Apr 29, 2015

7 Steps for Effective Nonprofit Communications

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Marketing a nonprofit organization can seem a daunting task. You don’t always have the resources or staff to dedicate to a communications plan.

So where to begin?

I sat down with Mandy Herbert, Director of Marketing and Public Relations for Patient Services, Inc. (PSI), an organization that helps people with chronic illnesses afford life-saving treatments, to discuss the unique challenges of promoting a nonprofit.

Here are seven tips for building your nonprofit communications strategy:

1. Define your communication goals and needs: It is important to know who you are and where you want to go. Mandy says, “Understanding your goals, what you are trying to achieve, and making sure everyone else is aware of this, is key.”

Gather your team and define clear objectives, such as expanding your social media presence or increasing visibility within your industry. This will give your strategy a clear direction.

2. Identify your audience: Who is your target audience? Who are your stakeholders? Knowing who you are trying to reach will help you tailor your message to your audience.

Connect with journalists who share your nonprofit’s passion, suggests Mandy. If they share your story with their audiences, you are likely to reach a broader group of people who may also share an interest in what your organization is about.

3. Monitor the conversation: Knowing who is talking about your organization, what they are saying and what is trending in your industry will help you craft your message.

“We want to monitor the conversations about our organization and be able to quickly respond to meet the needs of our stakeholders,” says Mandy. “By being able to see what type of conversations are occurring, we can tailor our communications to what’s ‘hot’ in the industry and share how our services might be beneficial for that topic.”

4. Create your content: You have to consider several factors when creating your content. Who are you writing this message for? Is your content relevant? Relatable? Will it move people?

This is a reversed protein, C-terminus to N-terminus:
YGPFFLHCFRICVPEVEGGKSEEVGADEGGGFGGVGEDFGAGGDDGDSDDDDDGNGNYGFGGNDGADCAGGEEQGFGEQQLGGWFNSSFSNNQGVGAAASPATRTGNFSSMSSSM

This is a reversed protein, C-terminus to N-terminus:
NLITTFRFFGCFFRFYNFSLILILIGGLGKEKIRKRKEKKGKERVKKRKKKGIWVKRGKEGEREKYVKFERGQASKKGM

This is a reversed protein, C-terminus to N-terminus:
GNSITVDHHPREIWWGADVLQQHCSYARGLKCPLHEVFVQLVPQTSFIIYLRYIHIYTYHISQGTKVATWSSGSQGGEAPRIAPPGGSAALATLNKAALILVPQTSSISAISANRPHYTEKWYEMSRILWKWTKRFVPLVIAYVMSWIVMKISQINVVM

Creating compelling content is the first step in catching your audience’s attention. “Currently, we include patient testimonies in our newsletters, email blasts, presentations, and on our website,” says Mandy. “We also have videos where our patients talk about the impact we’ve made on their lives. If a patient speaks at an event, we would highlight part of that testimony in a press release.”

Mandy also suggests writing catchy subject lines for email distributions, and keeping your content interesting and easy-to-digest to catch and keep your audience’s interest.

5. Distribute and engage with your audience: There are countless ways to distribute your content, and choosing the right method for your audience is key. While using a wire distribution for a press release is tried and true, Mandy says creating targeted email lists of journalists will help your message reach specific media outlets. Additionally, being able to track your email distributions and see who opens and engages with your content and who doesn’t, allows you to make changes to your list and keep it up-to-date.

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6. Monitor “again,” evaluate, and respond: The capability to track and monitor your reach and the response is crucial to determining the success of your campaign and deciding on a course of action moving forward.

“From an organizational stand point, we want to be able to have more control over our reputation,” says Mandy. “Using a communications platform allows us to target journalists who care about our mission, and lets us monitor how our organization is perceived by the public. This can drastically improve communication between our organization and the public.”

7. Always keep in mind why you do what you do: As a nonprofit organization, you care deeply about your mission. Bring this passion to your communications strategy. Mandy says it best: “I know that when I come to work every day, my efforts go to helping save lives. We’re restoring hope and health. At the end of the day, I go home knowing that I made a difference in somebody’s life.”

Mandy also offers one final piece of advice for those looking to maximize their nonprofit communications efforts: “Look for tools that will allow you to maximize your efforts, that are within budget, but that will also save time. Because at a nonprofit, you don’t always have 40 hours a week to dedicate to PR. Good tools will allow you to improve your communication strategy in order to stand out within your industry.”

Learn how to find the right tool to handle all of your brand monitoring needs by downloading our guide Justifying a Media Monitoring Service.

Author Lucie Vietti-Curtis is the program manager for channel and advocacy marketing at PR Newswire. Connect with her on Linkedin

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